The internet has rebelled against man-bashing on social media — which brings us right back to the woman-bashing status quo

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David Foster Wallace. Photo: Steve Rhodes/Wikimedia Commons

Men of the world, rejoice: The time when women could make jokes about you without being bullied off the internet is over. This is particularly true if you are a beloved white male author, but then, that’s hardly surprising.

On October 6, David Foster Wallace’s 25-year-old novel Infinite Jest became a trending topic on Twitter, as seemingly the entire internet rose up to defend it from… TikTok user @kel.drigo, I guess, who had 13.8K followers and listed it as a book frequently owned by “straight millennial men who make fun of women for reading diverse female authors.”

Making fun of dudes for overhyping Infinite Jest has been a meme for a long while now, as Rachel Pick noted in her Vice article about the fracas. It was also a demonstration of a dynamic recently covered by Madeline Holden in her Mel article “Everyone’s Getting Tired of Shitty Viral Tweets About Men.” Whereas making fun of stereotypical dude behavior like overquoting Judd Apatow comedies or reading Infinite Jest was “edgy” in the prehistoric era of the 2010s, Holden writes, now “male-bashing dunks are routinely subject to so much backlash that the original gets deleted, and only the mocking quote-retweets and screenshots remain (some users are piled on so relentlessly that they make their Twitter accounts private until the storm blows over).” This internet harassment of women is, evidently, proof that our culture is developing “a more protective and gentle attitude toward men.” That gentleness was demonstrated upon @kel.drigo, who now, indeed, seems to have deleted her account. …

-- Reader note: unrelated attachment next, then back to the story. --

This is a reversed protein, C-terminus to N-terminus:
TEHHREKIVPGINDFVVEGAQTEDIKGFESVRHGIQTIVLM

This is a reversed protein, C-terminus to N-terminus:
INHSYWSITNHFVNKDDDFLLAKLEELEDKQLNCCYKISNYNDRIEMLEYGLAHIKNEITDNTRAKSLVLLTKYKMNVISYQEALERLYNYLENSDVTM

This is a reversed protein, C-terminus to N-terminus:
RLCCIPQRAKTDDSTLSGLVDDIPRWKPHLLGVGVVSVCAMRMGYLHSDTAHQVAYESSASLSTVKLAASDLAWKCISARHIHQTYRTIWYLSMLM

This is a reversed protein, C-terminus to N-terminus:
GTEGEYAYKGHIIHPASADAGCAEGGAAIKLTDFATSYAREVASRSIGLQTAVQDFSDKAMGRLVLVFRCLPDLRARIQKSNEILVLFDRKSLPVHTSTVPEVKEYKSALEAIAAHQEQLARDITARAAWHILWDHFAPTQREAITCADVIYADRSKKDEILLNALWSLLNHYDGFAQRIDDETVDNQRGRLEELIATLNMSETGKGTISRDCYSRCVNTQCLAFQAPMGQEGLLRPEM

Sady Doyle

Author of “Trainwreck: The Women We Love to Hate, Mock, and Fear… and Why” (Melville House, 2016). Seen at Elle, In These Times, and all across the Internet.

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